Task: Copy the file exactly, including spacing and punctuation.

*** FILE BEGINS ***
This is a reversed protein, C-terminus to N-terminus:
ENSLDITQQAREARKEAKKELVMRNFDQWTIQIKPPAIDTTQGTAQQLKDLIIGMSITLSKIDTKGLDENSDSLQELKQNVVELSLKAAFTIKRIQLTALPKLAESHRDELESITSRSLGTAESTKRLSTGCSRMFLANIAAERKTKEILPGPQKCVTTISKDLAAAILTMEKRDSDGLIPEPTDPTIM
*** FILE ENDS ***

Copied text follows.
This is a reversed protein, C-terminus to N-terminus:
ENSLDITQQAREARKEAKKELVMRNFDQWTIQIKPPAIDTTQGTAQQLKDLIIGMSITLSKIDTKGLDENSDSLQELKQNVVELSLKAAFTIKRIQLTALPKLAESHRDELESITSRSLGTAESTKRLSTGCSRMFLANIAAERKTKEILPGPQKCVTTISKDLAAAILTMEKRDSDGLIPEPTDPTIM